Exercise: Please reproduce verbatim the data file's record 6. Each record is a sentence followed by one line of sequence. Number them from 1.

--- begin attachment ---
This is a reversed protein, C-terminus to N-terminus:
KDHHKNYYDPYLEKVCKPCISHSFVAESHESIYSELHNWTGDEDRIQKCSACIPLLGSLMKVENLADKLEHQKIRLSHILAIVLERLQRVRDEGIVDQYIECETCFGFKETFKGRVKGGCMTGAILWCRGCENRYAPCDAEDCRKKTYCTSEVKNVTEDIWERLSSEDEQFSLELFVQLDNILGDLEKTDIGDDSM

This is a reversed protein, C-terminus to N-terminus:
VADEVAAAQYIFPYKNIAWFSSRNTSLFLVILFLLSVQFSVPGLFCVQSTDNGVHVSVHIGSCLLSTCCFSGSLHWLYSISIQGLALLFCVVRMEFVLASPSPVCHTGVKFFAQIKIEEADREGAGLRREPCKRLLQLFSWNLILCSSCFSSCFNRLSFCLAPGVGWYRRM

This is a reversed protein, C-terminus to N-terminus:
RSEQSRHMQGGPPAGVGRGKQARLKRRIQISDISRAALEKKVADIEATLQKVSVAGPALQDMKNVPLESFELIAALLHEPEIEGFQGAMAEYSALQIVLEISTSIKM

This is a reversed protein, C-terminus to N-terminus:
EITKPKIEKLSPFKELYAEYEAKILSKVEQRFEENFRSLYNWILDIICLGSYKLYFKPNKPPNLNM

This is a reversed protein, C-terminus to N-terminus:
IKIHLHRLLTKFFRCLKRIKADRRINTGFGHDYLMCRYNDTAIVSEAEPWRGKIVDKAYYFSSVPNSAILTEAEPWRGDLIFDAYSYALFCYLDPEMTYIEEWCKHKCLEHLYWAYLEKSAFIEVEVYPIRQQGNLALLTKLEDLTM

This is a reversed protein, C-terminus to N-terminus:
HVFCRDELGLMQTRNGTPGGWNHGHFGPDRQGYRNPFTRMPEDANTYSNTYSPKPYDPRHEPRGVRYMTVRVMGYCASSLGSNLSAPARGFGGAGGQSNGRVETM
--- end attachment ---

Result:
This is a reversed protein, C-terminus to N-terminus:
HVFCRDELGLMQTRNGTPGGWNHGHFGPDRQGYRNPFTRMPEDANTYSNTYSPKPYDPRHEPRGVRYMTVRVMGYCASSLGSNLSAPARGFGGAGGQSNGRVETM